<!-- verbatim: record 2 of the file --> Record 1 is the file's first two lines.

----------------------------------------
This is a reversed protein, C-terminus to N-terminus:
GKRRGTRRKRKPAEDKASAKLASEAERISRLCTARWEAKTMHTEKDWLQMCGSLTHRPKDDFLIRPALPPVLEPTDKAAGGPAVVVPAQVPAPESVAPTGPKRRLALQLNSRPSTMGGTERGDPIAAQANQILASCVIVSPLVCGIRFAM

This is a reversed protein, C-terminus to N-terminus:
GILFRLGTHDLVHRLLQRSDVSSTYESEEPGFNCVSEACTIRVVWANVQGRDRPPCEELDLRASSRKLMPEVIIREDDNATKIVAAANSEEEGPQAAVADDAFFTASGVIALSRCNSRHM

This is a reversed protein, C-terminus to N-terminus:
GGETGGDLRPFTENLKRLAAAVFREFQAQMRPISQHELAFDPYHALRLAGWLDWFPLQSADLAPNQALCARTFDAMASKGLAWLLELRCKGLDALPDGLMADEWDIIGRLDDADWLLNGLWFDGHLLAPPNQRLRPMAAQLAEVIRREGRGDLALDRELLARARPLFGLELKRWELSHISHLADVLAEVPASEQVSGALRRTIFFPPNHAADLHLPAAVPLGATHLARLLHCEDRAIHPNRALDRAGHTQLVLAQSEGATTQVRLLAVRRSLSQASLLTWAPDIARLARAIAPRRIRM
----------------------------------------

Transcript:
This is a reversed protein, C-terminus to N-terminus:
GILFRLGTHDLVHRLLQRSDVSSTYESEEPGFNCVSEACTIRVVWANVQGRDRPPCEELDLRASSRKLMPEVIIREDDNATKIVAAANSEEEGPQAAVADDAFFTASGVIALSRCNSRHM